The idea behind the book is not to discuss "selected images" (as representative "snapshots" used to illustrate a discourse on some photographer's life's oeuvre); rather the single focus is on simply presenting - in Szarkowski's "picture book" book fashion - great images and musings about what makes them so great. And they all are! (great, that is; Kudos to George for his selective eye).

The book contains exactly one image each by 52 photographers; some famous, some becoming so, some obscure (but clearly on the rise, given the artistry of images). As George states a number of times (and makes an eloquent case for), there is something about great images that is immediately clear, without further exposition. Why this is so, a question that is often asked by those deeply interested interested in photography but who have not yet spent half-a-lifetime looking at and creating images, is where this book shines, first with George Barr's inspired commentary, followed by the photographer's own story about how his or her selected image came to be, what their creative approach consisted of, what technical and/or aesthetic difficulties they had to overcome, and so on. A brief bio of each photographer is also provided, along with email addresses and website links for interested readers to continue exploring.

The most important part of the book, apart from the commentary - namely its images - are all nicely presented on the left hand page as you open to a given photographer's "section" and are reproduced in as large a size as the book size permits (maximum of about 9 inches longest side), with about an inch margin along the sides. Indeed, with the typical ~30% Amazon discount over the official list price, it is tempting to purchase two copies, so that the images from one can be taken out and framed to hang on the wall!

Some of the photographers are familiar to me, either because I've seen their work in magazines and journals, or - in some cases - I already own a book or two of their photographs; though, in some cases, I had not seen the particular images displayed in the book. Other photographers I am less familiar with or have not heard of at all; though, in all such cases, and as a testament to George's aesthetic tastes (in selecting images for his book) and skills as a photography critic-commentator, I now intend to look up more of their works! All types of images appear: landscapes, portraits, abstracts, formally arranged, manipulations. Most are in color, but there is a generous sampling of exquisite black and white images as well.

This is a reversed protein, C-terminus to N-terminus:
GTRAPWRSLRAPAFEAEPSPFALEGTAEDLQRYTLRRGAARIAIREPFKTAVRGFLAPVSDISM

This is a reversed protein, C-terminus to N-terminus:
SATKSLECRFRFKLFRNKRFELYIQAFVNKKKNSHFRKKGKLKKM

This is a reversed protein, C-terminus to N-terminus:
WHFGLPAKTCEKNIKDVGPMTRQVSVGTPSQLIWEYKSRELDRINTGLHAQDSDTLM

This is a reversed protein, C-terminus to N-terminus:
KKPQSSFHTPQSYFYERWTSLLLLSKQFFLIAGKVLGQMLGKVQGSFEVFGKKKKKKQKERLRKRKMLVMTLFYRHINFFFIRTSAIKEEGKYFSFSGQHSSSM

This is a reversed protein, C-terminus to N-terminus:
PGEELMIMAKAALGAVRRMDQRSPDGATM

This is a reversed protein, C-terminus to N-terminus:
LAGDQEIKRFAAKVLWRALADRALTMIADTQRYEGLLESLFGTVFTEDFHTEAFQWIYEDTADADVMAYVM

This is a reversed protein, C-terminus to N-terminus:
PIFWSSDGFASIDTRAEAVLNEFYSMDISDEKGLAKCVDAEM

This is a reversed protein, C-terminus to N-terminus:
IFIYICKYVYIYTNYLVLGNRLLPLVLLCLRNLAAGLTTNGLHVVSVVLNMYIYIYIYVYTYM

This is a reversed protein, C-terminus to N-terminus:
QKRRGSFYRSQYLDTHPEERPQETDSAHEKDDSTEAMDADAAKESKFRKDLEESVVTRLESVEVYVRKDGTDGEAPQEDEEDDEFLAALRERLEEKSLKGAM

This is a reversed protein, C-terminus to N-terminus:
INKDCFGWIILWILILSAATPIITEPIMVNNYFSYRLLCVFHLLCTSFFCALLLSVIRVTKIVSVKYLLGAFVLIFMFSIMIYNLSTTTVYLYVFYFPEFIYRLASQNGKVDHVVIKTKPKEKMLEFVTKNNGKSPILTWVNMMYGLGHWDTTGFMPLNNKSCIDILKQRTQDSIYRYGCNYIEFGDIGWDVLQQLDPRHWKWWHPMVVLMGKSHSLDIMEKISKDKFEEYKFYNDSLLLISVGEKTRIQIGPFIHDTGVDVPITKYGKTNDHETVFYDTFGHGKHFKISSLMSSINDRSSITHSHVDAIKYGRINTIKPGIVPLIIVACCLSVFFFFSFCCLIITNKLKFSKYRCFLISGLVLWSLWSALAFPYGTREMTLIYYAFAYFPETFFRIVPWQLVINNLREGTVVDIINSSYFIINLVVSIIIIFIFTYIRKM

So, are there one or two "universal" truths that emerge after reading this wonderful book? Having read the book twice, and perused it a few more, flipping back and forth, and rereading various sections, two things stand out (though perhaps somewhat implicitly; the gestalt having been assembled by me rather than as an explicit "lessons learned" that appears in the book...if I have one minor complaint, it is that I would have liked to read George's take on the "whole" in a concluding chapter; but his introduction serves the essential purpose): (1) image simplicity (one or at most a few "main" elements and/or colors) coupled with a mastery of the complex technical skills necessary for proper presentation (the camera, lens, darkroom, Photoshop, printer, etc all become "automatic" extensions of the mind/soul of photographer), and (2) mystery (the best images tend to be the ones we want to return to again and again, and those that we feel that way about tend to be the ones for which the most open - and interesting - questions remain lingering in our mind long after we last saw the image). Certainly the book itself qualifies on both counts (albeit on a slightly "meta" level); I know I will return to it again and again, sure to be rewarded with fresh insights, new stepping-stones for my own aesthetic journeys and the simple pleasure of viewing some exquisite photographs.

I can see a series of "Why great photographs work" books appearing in the coming years, as new images - and new talents - emerge. We can only hope that the publishers, should they decide to launch such a series (I would encourage them to do so), would see fit to have none other than George Barr behind the helm. George is uniquely gifted both as a practicing photographer (with over 35 years experience) and as a teacher/author. There are as many great photographers (who have a hard time explaining how to set a proper f-stop to a novice) as there are great authors (who are hard-pressed to capture even a "not so great" photo), but very, very few who are truly great at both. George, with countless images and portfolios published, and now with three expository books behind him, is in a rarefied class indeed!

I believe that George's new book - Why Photographs Work: 52 Great Images Who Made Them, What Makes Them Special and Why - will become a "classic" (along the lines of Szarkowski's and Adams' earlier collections. Anyone interested in why photographs work - and what they can do to improve their own "eye" and completed images - should have a copy (or two!) on their shelf! Nicely done George!

Tuesday, December 14, 2010

Art, World, Transcendence

“In kindergarten we drew three daffodils that
had just been picked out of the yard;
and while I was drawing,
my sharpened yellow pencil and the